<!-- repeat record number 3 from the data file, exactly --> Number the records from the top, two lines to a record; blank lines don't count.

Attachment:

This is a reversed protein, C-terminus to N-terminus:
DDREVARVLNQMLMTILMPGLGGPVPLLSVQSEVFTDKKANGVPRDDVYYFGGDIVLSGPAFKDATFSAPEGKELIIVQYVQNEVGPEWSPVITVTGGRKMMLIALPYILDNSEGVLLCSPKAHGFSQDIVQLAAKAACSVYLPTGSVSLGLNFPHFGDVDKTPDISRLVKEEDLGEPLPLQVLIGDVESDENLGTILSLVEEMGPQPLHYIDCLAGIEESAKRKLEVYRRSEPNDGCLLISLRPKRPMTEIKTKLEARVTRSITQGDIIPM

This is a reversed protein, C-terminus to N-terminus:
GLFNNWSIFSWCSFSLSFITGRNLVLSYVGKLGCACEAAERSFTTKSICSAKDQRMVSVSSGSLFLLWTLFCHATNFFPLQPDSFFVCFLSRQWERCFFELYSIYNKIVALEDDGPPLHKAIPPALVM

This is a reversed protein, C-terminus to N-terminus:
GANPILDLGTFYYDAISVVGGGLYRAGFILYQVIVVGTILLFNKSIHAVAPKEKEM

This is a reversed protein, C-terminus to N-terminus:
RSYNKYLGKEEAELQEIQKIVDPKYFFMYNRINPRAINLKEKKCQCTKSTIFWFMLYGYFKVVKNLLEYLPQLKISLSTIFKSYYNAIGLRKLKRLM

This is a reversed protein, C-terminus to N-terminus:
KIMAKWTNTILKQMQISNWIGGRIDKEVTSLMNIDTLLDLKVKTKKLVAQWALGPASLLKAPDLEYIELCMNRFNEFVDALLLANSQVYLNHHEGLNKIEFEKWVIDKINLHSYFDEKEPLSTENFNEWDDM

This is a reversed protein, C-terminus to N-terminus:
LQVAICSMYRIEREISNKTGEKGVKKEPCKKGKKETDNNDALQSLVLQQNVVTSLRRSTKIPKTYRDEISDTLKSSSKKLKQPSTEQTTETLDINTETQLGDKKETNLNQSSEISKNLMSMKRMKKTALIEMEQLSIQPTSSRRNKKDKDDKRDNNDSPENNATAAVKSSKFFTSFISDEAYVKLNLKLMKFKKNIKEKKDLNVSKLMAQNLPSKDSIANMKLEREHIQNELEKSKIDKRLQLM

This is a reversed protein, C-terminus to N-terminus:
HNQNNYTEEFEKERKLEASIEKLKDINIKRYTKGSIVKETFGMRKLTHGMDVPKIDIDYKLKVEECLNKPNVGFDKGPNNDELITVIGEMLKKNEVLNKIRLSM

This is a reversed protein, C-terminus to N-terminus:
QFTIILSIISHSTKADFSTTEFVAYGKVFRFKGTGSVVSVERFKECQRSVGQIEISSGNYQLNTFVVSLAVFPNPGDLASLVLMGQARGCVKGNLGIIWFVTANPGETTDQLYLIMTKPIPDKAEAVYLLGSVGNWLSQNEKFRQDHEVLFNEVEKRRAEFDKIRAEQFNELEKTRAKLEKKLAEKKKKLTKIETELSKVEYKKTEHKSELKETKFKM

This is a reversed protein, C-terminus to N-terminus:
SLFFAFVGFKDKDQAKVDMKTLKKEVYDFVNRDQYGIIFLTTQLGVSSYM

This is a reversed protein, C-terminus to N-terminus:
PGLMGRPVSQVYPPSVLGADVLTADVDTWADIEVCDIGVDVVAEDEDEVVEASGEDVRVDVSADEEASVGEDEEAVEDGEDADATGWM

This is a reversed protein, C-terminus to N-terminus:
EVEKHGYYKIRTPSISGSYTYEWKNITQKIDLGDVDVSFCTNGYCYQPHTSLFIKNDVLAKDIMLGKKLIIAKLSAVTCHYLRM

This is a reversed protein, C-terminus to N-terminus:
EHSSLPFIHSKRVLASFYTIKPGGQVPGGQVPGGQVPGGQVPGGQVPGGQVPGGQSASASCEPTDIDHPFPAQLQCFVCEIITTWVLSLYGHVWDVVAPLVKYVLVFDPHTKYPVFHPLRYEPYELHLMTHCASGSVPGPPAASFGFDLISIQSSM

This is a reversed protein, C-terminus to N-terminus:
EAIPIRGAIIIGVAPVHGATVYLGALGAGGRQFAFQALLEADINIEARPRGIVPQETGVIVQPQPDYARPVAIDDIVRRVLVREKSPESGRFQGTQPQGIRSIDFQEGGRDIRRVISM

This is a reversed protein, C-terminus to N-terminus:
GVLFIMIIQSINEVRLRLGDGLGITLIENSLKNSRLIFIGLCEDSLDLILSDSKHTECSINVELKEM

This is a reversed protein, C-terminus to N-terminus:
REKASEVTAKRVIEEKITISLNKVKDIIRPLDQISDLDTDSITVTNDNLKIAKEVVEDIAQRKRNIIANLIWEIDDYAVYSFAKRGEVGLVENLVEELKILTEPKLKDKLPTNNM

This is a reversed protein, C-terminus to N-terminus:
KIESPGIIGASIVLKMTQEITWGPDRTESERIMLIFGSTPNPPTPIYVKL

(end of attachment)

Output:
This is a reversed protein, C-terminus to N-terminus:
GANPILDLGTFYYDAISVVGGGLYRAGFILYQVIVVGTILLFNKSIHAVAPKEKEM